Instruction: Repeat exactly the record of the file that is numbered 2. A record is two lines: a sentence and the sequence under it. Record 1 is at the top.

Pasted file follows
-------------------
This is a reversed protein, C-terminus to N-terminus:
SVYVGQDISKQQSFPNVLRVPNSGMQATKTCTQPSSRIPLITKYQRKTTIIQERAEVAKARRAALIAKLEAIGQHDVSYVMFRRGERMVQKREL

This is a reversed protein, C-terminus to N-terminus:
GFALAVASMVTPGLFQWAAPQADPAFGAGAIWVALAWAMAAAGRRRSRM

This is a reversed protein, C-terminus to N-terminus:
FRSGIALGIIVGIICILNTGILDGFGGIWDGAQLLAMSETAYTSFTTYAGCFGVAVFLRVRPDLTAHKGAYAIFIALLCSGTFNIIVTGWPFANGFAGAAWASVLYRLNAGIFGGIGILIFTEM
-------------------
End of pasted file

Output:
This is a reversed protein, C-terminus to N-terminus:
GFALAVASMVTPGLFQWAAPQADPAFGAGAIWVALAWAMAAAGRRRSRM